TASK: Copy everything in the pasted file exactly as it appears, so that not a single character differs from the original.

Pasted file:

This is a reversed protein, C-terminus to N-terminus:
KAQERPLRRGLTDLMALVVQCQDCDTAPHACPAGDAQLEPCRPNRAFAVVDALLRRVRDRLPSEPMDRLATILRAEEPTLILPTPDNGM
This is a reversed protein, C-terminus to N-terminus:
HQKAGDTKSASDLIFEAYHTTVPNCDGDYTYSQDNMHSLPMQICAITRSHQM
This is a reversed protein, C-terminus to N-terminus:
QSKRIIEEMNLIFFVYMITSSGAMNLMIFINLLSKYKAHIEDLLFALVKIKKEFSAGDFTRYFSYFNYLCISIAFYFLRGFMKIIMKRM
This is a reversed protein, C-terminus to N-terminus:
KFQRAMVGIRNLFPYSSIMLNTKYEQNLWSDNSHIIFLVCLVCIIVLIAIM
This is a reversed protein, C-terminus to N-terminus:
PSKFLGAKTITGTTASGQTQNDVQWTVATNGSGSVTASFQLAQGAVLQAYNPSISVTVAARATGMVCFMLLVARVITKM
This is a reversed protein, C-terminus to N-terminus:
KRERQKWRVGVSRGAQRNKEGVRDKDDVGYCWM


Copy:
This is a reversed protein, C-terminus to N-terminus:
KAQERPLRRGLTDLMALVVQCQDCDTAPHACPAGDAQLEPCRPNRAFAVVDALLRRVRDRLPSEPMDRLATILRAEEPTLILPTPDNGM
This is a reversed protein, C-terminus to N-terminus:
HQKAGDTKSASDLIFEAYHTTVPNCDGDYTYSQDNMHSLPMQICAITRSHQM
This is a reversed protein, C-terminus to N-terminus:
QSKRIIEEMNLIFFVYMITSSGAMNLMIFINLLSKYKAHIEDLLFALVKIKKEFSAGDFTRYFSYFNYLCISIAFYFLRGFMKIIMKRM
This is a reversed protein, C-terminus to N-terminus:
KFQRAMVGIRNLFPYSSIMLNTKYEQNLWSDNSHIIFLVCLVCIIVLIAIM
This is a reversed protein, C-terminus to N-terminus:
PSKFLGAKTITGTTASGQTQNDVQWTVATNGSGSVTASFQLAQGAVLQAYNPSISVTVAARATGMVCFMLLVARVITKM
This is a reversed protein, C-terminus to N-terminus:
KRERQKWRVGVSRGAQRNKEGVRDKDDVGYCWM